For me, I schedule all of my calls and meetings for Mondays, Wednesdays, and Thursdays, leaving Tuesdays and Fridays for full days of writing, content creation, thinking, reading, researching, and planning. I know that by creating this white space in my weeks I will be able to move projects and the business forward that much faster. It may seem counter-intuitive, but sometimes we have to get out of “doing” mode in order to really make progress.

4. Shift Your Perspective Around Productivity

This may even be the most important step in the process. Incorporating white space into your workday may sound like a “luxury” you can’t afford, but the real question is, can you afford not to?

These days, we often wear “busyness” like a badge of honor, but when you’re in back-to-back-to-back meetings or constantly just doing one task after the other, you can sometimes miss out on an eye-opening conversation, a creative solution to a long-term problem, a connection to an opportunity, or an idea that changes the entire trajectory of the organization.

You may feel guilty or uncomfortable “doing nothing” at first, and that’s okay. Sit with that discomfort. Use it as a journal prompt. Why does it make you uncomfortable? What do you feel like you should be doing instead? Are there any gaps in those tasks or projects that you just listed out? Get creative in those gaps! Dream big, brain dump, and most importantly, don’t let yourself act on any of those anxieties until your allotted white space time is over. You never know what hidden solutions you may find, project ideas you may spark, or rejuvenation and excitement you might rediscover in the process!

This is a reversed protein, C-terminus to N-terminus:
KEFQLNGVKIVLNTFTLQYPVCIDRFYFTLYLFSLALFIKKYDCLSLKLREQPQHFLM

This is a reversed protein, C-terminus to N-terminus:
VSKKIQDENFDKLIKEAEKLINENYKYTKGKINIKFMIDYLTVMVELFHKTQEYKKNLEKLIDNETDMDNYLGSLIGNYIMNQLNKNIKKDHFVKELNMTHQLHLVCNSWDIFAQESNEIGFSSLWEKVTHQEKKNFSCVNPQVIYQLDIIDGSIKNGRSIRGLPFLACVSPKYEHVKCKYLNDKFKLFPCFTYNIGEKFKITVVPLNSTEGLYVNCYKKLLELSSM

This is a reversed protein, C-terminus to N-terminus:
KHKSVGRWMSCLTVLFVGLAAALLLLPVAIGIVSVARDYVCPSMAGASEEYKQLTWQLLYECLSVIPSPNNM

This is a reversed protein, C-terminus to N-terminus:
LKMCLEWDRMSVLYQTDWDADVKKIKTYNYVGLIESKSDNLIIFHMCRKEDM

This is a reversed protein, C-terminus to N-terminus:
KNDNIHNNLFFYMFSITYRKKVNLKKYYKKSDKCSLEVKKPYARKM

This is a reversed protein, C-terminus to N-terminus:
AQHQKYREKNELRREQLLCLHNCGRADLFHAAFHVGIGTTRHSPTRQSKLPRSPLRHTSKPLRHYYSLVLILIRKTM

Creating white space in our days during the workweek, regardless of what position you hold in the company, is such an important part of overall productivity, impact, and results.

Have you created white space in your day or week? What does it look like? We would love to hear what has worked for you! 

Original post from June 2021. Updated for 2023.